Its easy to see here how vast the immediate landscape is, with all its greenery, yet having a look like some strange alien planet. And in this first picture you might just be able to see a little church on top of the hill. This is Ballintoy church, built in 1813 and seen closer in the second picture. Ballintoy is definitely worth stopping off at if you’re visiting the north coast, even if you’re not a fan of Game of Thrones 🙂

Cushendall & Cushendun, County Antrim.

Less than 5mls apart and on the much travelled A2 (the Antrim Coast road) Cushendall and Cushendun are pretty sleepy little villages that sit below the imposing Glens of Antrim and the table-top Lurigethan Mountain. Cushendun is likely the quieter of the two, but it boasts a long stretch of sandy beach and on a clear day you can see The Mull of Kintyre in Scotland as its only 15 or 16mls away. Both towns sit in a designated area of outstanding natural beauty (sometimes seen as AONB on maps) and there are many splendid walks and drives around the locale. Five miles inland from Cushendall is Glenariff Forest Park which Ive posted a few pictures of already, but intend to return to soon. The entire area really is beautiful.

cushendall (1)

So what do you think of this little tower in Cushendall High Street? Its called the Curfew Tower and was built to confine riotous prisoners in 1817. Dan McBride, an army pensioner, was given the job of permanent garrison here and was armed with one musket, a bayonet, a brace of pistols and a thirteen-feet-long pike. But that’s not the end of its interesting tale. Today the Curfew Tower is owned by none other than Bill Drummond, and if you know your UK music scene of the 80s and 90s you’ll know he was co-founder of The KLF who had worldwide hits with songs such as 3am Eternal, Justified & Ancient, What Time Is Love, and (my favourite) Last train To Transcentral. They also (infamously) set fire to £1million in 1994 on the island of Jura in Scotland and filmed the whole thing (I dont know why but I actually find that incredibly funny). Anyway, the tower is used now for various artists and their work (on loan from Mr Drummond). Quite a strange history for the building then.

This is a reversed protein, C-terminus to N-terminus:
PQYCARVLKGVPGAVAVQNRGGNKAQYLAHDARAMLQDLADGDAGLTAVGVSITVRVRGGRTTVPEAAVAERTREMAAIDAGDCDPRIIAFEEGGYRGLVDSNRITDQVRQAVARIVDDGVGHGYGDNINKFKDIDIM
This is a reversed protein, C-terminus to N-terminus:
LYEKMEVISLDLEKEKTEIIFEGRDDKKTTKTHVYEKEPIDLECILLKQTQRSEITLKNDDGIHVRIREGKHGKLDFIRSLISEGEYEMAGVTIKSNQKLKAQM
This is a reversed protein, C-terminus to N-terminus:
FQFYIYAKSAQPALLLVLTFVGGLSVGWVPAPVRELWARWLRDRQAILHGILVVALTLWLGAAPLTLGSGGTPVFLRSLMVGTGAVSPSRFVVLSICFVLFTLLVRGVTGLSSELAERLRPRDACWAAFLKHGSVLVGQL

cushendall - cushendun (2)

Cushendall seafront…. and if you’re anything like me you’ll be thinking of a certain movie from the 1970s by Mr Spielberg right now. Yes, you could easily see a giant spaceship land up there as per Close Encounters of the Third Kind haha. This is Lurigethan Mountain which is pretty impressive on first sighting. Its actually the end of a long piece of plateau but from the right angle looks like a stand alone peak. We really hope to return to this area again very soon as the weather in Winter was extremely cold and very changeable.

cushendall - cushendun (1)

The Cushendall seashore.

cushendall - cushendun (3)

It probably looks like a balmy Summers day here but this was instead a pretty cold February one!

cushendall - cushendun (4)

Theres a cliff path from the Western side of the shore (behind the little kids playpark) that gives a great view over the entire bay. This picture was taken from the top.

cushendall - cushendun (5)

Five miles along the coast, this is Cushendun.

cushendall - cushendun (6)

It has a long sweeping beach and I suppose it would be pretty busy on a warm day, but today it was quite quiet.

cushendall - cushendun (7)

Lying at the mouth of the River Dun, this is Cushendun Bridge. Most of the town was designated a conservation area in the 1980s.